A stark example of this is a recent Time Magazine cover story, “The Childfree Life.” Here’s the tagline: “The American birthrate is at a record low.” Indeed, it’s startlingly low—2.0 babies per woman at last count. Keep in mind that the replacement rate is 2.1, and the rate’s trajectory is down, not up. Bottom line: We’re going the way of Europe and Japan, where grey is all the rage.

Shrinking fertility rates and aging populations are important for a number of reasons, as William McGurn points out in his review of Jonathan Last’s What to Expect When No One’s Expecting. Among other things, fewer kids means fewer workers to make stuff and buy stuff, and fewer taxpayers as well. More and more retiring boomers are starting to collect government benefits, and there are fewer and fewer employed taxpayers to foot the bill. Our weak economy only exacerbates all this.

McGurn also mentions a weakening of our national defense and a curtailing of innovation as the balance of our population tilts in the direction of the aged. But these are mere temporal concerns. A bigger problem has to do with our vision of what marriage and sex is for in the first place.

But don’t I know? It’s for fun, of course!

Of course. But not just for fun.

Back in 1982, The Roches released their album Keep on Doing which included a song called “Sex is for Children.” The song is a collage of sounds and words that doesn’t reveal a whole lot about the title’s meaning. But, as song titles go, it’s definitely provocative and memorable. And simply true. Physiologically, anatomically, sex is indeed “for children.”

Regardless of how enjoyable it is (and enjoyment here is meant to include both tactile pleasures and the more abstract pleasures of mutual self-giving), sex is clearly oriented to the begetting of children. In fact, when Margaret Sanger and her allies coined the phrase “birth control,” they obviously took the biology for granted—i.e., they were selling more sex with less births.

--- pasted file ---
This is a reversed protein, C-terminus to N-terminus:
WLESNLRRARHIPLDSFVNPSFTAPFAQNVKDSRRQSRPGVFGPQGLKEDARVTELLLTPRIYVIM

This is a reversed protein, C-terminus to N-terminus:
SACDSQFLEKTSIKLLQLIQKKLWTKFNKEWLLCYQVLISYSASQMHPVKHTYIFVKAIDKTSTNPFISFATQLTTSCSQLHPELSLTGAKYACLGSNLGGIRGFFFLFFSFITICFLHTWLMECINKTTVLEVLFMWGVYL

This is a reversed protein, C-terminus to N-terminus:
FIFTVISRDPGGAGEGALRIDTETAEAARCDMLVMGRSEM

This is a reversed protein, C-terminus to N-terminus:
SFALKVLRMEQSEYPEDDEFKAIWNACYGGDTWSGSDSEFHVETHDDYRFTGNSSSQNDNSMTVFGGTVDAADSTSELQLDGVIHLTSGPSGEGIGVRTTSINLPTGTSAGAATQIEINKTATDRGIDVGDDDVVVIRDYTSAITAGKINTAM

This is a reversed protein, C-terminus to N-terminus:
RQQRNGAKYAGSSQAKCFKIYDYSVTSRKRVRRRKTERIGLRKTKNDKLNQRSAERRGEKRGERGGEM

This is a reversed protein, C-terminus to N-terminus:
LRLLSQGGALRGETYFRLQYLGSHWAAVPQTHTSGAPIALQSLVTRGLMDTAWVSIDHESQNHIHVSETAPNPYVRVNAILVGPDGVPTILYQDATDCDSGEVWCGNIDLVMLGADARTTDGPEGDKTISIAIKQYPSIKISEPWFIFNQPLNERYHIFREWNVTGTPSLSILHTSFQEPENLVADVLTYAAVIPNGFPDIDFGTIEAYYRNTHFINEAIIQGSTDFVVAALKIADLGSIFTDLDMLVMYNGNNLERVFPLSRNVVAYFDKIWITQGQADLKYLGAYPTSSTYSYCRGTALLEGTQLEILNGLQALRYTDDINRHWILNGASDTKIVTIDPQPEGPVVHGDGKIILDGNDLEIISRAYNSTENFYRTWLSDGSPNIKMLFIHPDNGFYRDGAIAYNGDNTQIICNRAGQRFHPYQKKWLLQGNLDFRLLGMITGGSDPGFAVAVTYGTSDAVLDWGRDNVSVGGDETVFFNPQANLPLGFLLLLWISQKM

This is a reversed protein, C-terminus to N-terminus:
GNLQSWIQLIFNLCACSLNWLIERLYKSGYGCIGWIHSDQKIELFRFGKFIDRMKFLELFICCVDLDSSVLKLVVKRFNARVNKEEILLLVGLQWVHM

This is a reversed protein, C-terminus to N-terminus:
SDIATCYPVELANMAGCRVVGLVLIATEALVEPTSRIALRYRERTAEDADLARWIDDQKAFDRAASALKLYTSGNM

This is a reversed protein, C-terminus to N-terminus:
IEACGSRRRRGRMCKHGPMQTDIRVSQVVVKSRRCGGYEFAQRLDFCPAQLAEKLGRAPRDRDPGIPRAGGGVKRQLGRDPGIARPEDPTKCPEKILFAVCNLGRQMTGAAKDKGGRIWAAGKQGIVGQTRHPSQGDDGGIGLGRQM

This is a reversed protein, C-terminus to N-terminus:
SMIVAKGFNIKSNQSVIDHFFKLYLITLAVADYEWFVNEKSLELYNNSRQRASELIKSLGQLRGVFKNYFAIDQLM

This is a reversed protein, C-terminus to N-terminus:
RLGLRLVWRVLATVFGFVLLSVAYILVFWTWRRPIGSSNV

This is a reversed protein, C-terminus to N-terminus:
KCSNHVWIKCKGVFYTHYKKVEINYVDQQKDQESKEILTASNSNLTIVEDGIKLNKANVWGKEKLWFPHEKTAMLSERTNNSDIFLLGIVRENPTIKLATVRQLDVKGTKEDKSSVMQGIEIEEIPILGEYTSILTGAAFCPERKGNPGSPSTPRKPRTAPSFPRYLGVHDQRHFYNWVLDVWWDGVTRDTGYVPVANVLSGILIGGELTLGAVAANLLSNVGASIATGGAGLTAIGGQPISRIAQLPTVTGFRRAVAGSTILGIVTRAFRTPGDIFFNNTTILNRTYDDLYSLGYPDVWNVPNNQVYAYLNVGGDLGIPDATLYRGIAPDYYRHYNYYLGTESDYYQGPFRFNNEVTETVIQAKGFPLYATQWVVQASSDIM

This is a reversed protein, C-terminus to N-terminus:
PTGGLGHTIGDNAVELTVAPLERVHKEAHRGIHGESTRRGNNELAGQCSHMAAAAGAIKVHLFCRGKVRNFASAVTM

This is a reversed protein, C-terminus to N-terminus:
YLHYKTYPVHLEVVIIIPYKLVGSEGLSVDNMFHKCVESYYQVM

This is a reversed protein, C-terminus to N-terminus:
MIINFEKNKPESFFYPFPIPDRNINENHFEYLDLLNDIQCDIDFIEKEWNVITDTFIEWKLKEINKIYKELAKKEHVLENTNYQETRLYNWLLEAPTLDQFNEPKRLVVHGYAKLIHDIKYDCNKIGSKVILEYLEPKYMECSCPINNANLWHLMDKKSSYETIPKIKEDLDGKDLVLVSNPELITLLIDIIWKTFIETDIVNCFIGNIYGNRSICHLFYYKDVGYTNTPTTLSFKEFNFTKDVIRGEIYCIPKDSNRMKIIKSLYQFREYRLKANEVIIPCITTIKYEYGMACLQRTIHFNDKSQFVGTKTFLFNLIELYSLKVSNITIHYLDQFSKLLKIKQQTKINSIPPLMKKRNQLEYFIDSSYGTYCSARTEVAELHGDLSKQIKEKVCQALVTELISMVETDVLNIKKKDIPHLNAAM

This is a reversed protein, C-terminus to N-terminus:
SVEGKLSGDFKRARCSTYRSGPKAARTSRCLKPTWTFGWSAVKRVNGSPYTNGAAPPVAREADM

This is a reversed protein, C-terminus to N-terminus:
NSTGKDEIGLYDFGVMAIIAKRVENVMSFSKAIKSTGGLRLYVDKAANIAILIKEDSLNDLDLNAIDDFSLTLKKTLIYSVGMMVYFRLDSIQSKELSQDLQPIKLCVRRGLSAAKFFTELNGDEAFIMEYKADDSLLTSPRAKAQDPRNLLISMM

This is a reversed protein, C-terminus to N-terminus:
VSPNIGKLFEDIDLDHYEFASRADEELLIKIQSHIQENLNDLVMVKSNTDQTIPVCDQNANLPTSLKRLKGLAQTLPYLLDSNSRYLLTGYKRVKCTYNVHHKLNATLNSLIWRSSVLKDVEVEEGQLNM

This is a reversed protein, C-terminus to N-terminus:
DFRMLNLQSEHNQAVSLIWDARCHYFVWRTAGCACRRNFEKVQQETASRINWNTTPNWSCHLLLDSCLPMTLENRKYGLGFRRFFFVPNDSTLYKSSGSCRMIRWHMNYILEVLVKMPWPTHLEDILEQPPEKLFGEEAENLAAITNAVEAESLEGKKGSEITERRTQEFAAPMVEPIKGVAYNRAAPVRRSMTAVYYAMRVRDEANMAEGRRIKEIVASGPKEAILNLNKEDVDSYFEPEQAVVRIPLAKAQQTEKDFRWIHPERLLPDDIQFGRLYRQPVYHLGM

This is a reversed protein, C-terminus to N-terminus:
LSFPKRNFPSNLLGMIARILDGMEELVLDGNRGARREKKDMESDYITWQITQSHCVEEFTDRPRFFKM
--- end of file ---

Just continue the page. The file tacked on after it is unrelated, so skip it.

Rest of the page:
This dual meaning of sex—pleasurable union and procreation—is something the Church has always taken into account and honored. It’s an idea at the very center of Pope Paul VI’s encyclical Humanae Vitae:

[The] fundamental nature of the marriage act, while uniting husband and wife in the closest intimacy, also renders them capable of generating new life—and this as a result of laws written into the actual nature of man and of woman.

Yet, the Church goes much further than that, teaching us that kids really are the main point. Pope Pius XI puts it this way:

Thus amongst the blessings of marriage, the child holds the first place. As St. Augustine admirably deduces from the words of the holy Apostle Saint Paul to Timothy when he says: “The Apostle himself is therefore a witness that marriage is for the sake of generation: ‘I wish,’ he says, ‘young girls to marry.’ And, as if someone said to him, ‘Why?,’ he immediately adds: ‘To bear children, to be mothers of families’.”

Terribly backward by today’s standards, I know, but even Margaret Sanger seemed to admit that motherhood had its good points—even aside from merely perpetuating the species. She wrote that the “potential mother can then be shown that maternity…may be the most effective avenue to self-development and self-realization.”cheaper-by-the-dozen

But how? What is it about having kids that seems to be so vital to self-development and self-realization? I think Lauren Sandler’s Time article gives us some clues, like when she quotes New Yorker Jenna Johnson, who is partnered and happily childless: “My plans—professionally, daily, long-term, even just for vacation—are free from all the contingencies that come with children.”

Contingencies. That’s a nice way of putting it. For us parents in real-time, it’s more like “constant chaos,” where every day is a matter of survival, and coming home at night is similar to a controlled crash landing.

So why do we do it? Love. Love begets love. And, in this case, it’s not an abstract begetting, but rather a fully incarnate, enfleshed love—one that cries and laughs and poops. Being entrusted with that incarnate crying and laughing and pooping love changes us. It makes us better men and women, husbands and wives, friends, neighbors, workers, humans! Or at least it can. It should.

But it’s herculean, by all accounts—something that another childless woman featured in the Time article seems to grasp. Leah’s life with her husband is “insane already,” even without kids. She goes on: “I don’t feel we can do what we do and be great parents—and for me, the emphasis would be on being great parents.”

Exactly. Leah would be a great mom. I hope she gets the chance.

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A version of this story appeared on Catholic Exchange.